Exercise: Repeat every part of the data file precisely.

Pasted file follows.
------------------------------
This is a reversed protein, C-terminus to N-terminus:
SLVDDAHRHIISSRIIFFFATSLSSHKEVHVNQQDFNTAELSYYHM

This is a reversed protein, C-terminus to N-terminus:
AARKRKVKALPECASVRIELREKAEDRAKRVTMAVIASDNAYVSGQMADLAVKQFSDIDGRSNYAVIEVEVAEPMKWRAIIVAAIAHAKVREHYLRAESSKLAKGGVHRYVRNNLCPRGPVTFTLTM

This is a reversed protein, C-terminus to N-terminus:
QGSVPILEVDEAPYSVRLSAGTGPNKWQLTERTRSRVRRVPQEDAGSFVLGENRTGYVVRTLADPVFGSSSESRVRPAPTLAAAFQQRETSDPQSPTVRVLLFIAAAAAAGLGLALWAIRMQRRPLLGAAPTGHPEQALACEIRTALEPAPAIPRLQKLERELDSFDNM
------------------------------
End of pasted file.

This is a reversed protein, C-terminus to N-terminus:
SLVDDAHRHIISSRIIFFFATSLSSHKEVHVNQQDFNTAELSYYHM

This is a reversed protein, C-terminus to N-terminus:
AARKRKVKALPECASVRIELREKAEDRAKRVTMAVIASDNAYVSGQMADLAVKQFSDIDGRSNYAVIEVEVAEPMKWRAIIVAAIAHAKVREHYLRAESSKLAKGGVHRYVRNNLCPRGPVTFTLTM

This is a reversed protein, C-terminus to N-terminus:
QGSVPILEVDEAPYSVRLSAGTGPNKWQLTERTRSRVRRVPQEDAGSFVLGENRTGYVVRTLADPVFGSSSESRVRPAPTLAAAFQQRETSDPQSPTVRVLLFIAAAAAAGLGLALWAIRMQRRPLLGAAPTGHPEQALACEIRTALEPAPAIPRLQKLERELDSFDNM